Norris McDonald, Martin Cook, Carolyn Green, Frank Stewart
The American Association of Blacks in Energy (AABE) and the Alliance of Black Professionals (ABP)
held an energy forum today at National Grid in Brooklyn, New York with the theme:
“Future of Northeast Energy – What is on the Horizon?”
Lisa Crutchfield, National Grid
Martin Cook, National Grid
Carolyn Green, National Chair of AABE
Frank Stewart, National President of AABE
Moderator: Norris McDonald, President Center for Environment, Commerce & Energy, African American Environmentalist Association
The forum was held in the Metrotech Auditorium and covered a broad array of electricity, energy and environmental issues facing the Northeast. Some questions considered included: Is there adequate electrical capacity to satisfy the needs of Northeastern states in the next few years? Will energy prices negatively affect the Northeast? How could pending carbon dioxide regulations affect the Northeast? What about the influence of the Regional Greenhouse Gas Initiative (RGGI) on a project 'low-carbon' future? Do you know of any policies that are being put into place to address energy efficiency and alternative technology marketing techniques? How are companies and organizations looking to address the "green divide" to make sure minority communities in the Northeast region are not being left behind? Many other questions were addressed during the forum.
Photo: Stephanie George. Renee McClure, Martin Cook, Norris McDonald, Jose Garcia (kneeling), Carolyn Green, Frank Stewart, Bill Suggs, Akil Friday
Wednesday, February 24, 2010
Friday, February 12, 2010
The New York City Law Review is sponsoring a panel discussion on environmental justice issues in New York City, "Whose Survival? Environmental Justice as a Civil Rights Issue, " on Thursday, February 18, 6:00 p.m. - 8:00 p.m.Auditorium, CUNY School of Law65-21 Main Street, Flushing, NY 11367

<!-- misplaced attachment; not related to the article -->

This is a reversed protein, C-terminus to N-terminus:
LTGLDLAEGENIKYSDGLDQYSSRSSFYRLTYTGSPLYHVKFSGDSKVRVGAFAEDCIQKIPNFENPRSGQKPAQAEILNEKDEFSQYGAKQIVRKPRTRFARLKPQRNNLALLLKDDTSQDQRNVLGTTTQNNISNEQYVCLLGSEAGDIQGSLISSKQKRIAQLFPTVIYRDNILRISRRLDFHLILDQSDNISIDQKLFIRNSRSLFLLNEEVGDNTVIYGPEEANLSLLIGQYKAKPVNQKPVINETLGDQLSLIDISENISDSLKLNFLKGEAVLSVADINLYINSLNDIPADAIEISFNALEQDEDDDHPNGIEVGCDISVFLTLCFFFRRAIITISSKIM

*Majora Carter – President, Majora Carter Group
*David Palmer – Interim Executive Director, Center for Working Families
*Miranda Massie – Senior Staff Attorney, N.Y. Lawyers for the Public Interest, Environmental Justice section
*Elizabeth Yeampierre – Executive Director, United Puerto Rican Organization of Sunset Park
This panel will highlight how the purpose of the environmental justice movement is to combat “environmental racism,” a term used to refer to a multitude of racial and economic injustices wrought upon impoverished communities through the inequitable distribution of environmental burdens. The panel will trace the emergence and development of key issues in the environmental justice movement in New York City, including brownfield redevelopment, school siting and contaminants, air quality, and inequitable distribution of open space.
Panelists will address the role of communities and activists, as well as lawyers and policymakers in identifying and advocating against environmental injustices; the nature of interaction between these roles and the remedies each effects; and how such advocacy dovetails with community-building, local economic development, and the "green" revolution. This panel will be moderated by Professor Carmen Huertas-Noble, Director of the Community and Economic Development Clinic at the law school. Additionally, the CUNY Green Coalition will be hosting a 'wine and cheese' (local wines and organic snacks) reception following the panel to continue the discussion that the panel begins, where they will also be accepting donations for the BLSA-Green Coalition inaugural summer environmental law fellowship.
Attendance is free, but please RSVP for the panel discussion to.
The New York City Law Review is CUNY Law School’s student-run publication that seeks to publish the best of legal scholarship from all points of view on various legal topics within the broad framework of the Law School’s mission statement, “Law in the Service of Human Needs.”
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